In our Scaling Stories podcast, we have the pleasure of catching up with talent leaders about the lessons they’ve learnt in building teams at some of the world’s fastest growing companies. On this occasion we spoke with Beatrice Domiguez, Head of People and Talent at Aviros, which provides a fleet management solution for company cars. As you’ll discover, we covered some of the subtle yet significant differences in recruiting in Europe versus the Bay Area.
Listen to our conversation with Bea
We touched upon the Great Resignation phenomenon and the related battles faced by recruiters, from lower acceptance rates to difficulties finding recruiters themselves. “Everyone is hiring,” Bea says. “It’s a whole new world.”
With her experience recruiting in California and Europe, Bea is well-placed to describe the differences in culture and priorities among candidates on either side of the pond.
Bea contrasted the “risk-taking mentality” in San Francisco, where talented professionals often look to work for start-ups, with a more cautious outlook she’s encountered in Europe.
“Most people [in Europe] that have gone to really good universities and who are very ambitious are also very risk averse,” Bea says. “It’s still very much, oh, I want to go into consulting, or I want to go into banking, or I want to go into a very stable company.”
However, Bea says attitudes are beginning to shift in Europe, with a growing interest among talent in working for start-ups and scale-ups.
We also covered the topic of diversity and inclusion. Bea says the Aviros leadership team has a 50-50 gender split, and the organisation has developed “the type of culture where we are all aware of our inherent biases”.
Bea observes that diversity and inclusion in recruitment is sometimes viewed differently on either side of the Atlantic.
“In the US, diversity is very much seen through the lens of colour, gender and sexuality, and not so much on nationality,” Bea says. “But here, nationality is seen as being diverse… Thankfully, we do have a very diverse company at Avrios and I’m super proud.”
Bea explains that much of Aviros’s work on closing the gender gap has been informal as much as formal. Bea encouraged hiring managers to post leadership roles in “female-driven” community platforms, and revised job descriptions to use more inclusive language. She’s also had “really honest discussions with all of our hiring managers around what traits they're looking for”.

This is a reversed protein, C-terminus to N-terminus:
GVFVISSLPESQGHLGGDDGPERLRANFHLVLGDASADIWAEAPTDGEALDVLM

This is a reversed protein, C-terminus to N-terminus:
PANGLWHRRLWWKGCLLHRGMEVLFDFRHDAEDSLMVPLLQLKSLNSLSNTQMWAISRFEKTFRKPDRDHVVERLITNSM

And sometimes, giving a personal side to the story can show a candidate that a company is serious about inclusion. “I talk about my journey about being a mother, and motherhood, and returning back to work and still having ambitions…” Bea explains. “I think these kinds of anecdotal things resonate.”
Finally, Bea’s passion for recruitment shines through when she discusses the distinction between a product and the people who sit behind it.
“A product is only as good as the people that are building it, marketing and selling it,” Bea says. “And so what is really exciting about being in talent acquisition is that you get to directly influence those things. When you hire someone, you get to give that person an opportunity, a job, a career. And we spend more time at work than we do at home.”
“You can have the best product in the world, but if you do not have people, it just won’t go anywhere, right?”
Bea is making waves as a smart and proactive recruiter, and we can’t wait to see what Aviros gets up to next.
Listen to our conversation with Bea, or read the full interview transcript.
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